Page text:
Colorado History

Tommy Bolin Rocked Hard for 25 Years

Guitarist Tommy Bolin (left) and promoter Chuck Morris both came of age in the ’70s.
Courtesy of Chuck Morris
Guitarist Tommy Bolin (left) and promoter Chuck Morris both came of age in the ’70s.
In 1976, guitarist Tommy Bolin died of an overdose at 25 years old. In his short life, he’d made two albums with Zephyr and two records with the James Gang; played on Billy Cobham’s jazz-fusion masterpiece, Spectrum; replaced Ritchie Blackmore in Deep Purple; and released two albums under his own name.

It all started in 1967, when Bolin was a teenager. He bought a one-way bus ticket to Denver from his home town of Sioux City, Iowa, after getting suspended from Central High School twice for his hair being too long — the second time after cutting it, apparently not short enough. Bolin had heard about the Denver music scene from a childhood friend who had moved here.

After a few years in Colorado, Bolin found a place in Boulder, where he met Chuck Morris, now the head of AEG Presents Rocky Mountains, who was managing the bar at the Sink, a Boulder classic, at the time. Morris remembers Bolin showing up at the Sink and playing for him. “He was just a genius musician,” Morris says. “You could tell right away he was one in a million.”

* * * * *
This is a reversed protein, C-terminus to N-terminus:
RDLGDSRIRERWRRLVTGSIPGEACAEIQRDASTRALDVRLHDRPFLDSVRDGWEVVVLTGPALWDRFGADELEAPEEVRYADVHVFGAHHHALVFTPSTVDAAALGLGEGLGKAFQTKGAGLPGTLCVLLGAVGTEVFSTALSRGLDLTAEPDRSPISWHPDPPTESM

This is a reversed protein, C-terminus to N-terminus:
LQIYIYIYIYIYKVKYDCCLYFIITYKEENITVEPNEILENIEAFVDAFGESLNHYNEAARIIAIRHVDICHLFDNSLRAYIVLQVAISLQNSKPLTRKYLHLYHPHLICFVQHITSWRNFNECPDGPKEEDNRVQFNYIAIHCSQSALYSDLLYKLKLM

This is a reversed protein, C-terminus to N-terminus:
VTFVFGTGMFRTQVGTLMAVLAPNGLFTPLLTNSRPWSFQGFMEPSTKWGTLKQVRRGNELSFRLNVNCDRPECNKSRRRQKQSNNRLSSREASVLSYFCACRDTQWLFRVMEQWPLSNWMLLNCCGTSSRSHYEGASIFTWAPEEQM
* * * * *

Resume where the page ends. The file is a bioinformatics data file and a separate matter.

Morris says he’s promoted some of the best guitarists in the world, but he’s never seen a guitar player better than Bolin, who is shortlisted to be inducted into the Colorado Music Hall of Fame.

“If Tommy Bolin was alive today, he’d be Eric Clapton in terms of his wealth of music and his popularity,” Morris says. “I don’t think there’s any question about it. He was a brilliant guitar player who could do anything with that instrument. I mean, yes, there were others, don’t get me wrong; I’ve worked with most of them. But he could do anything with a stringed instrument at a very, very early age.”

On Friday, March 30, musicians who collaborated with Bolin in various bands are teaming up for a tribute to the guitarist dubbed Tommy Bolin’s Dreamers. In the mix: Bolin’s brother Johnnie (a part of Tommy’s band and a member of Black Oak Arkansas for thirty years), bassist Stanley Sheldon (a longtime member of Peter Frampton’s band), drummer Bobby Berge, vocalist Jeff Cook and singer/keyboardist Max Carl (of Grand Funk Railroad). Filling in for Bolin will be guitarist and singer Lucas Parker, who is 25, the same age Bolin was when he died.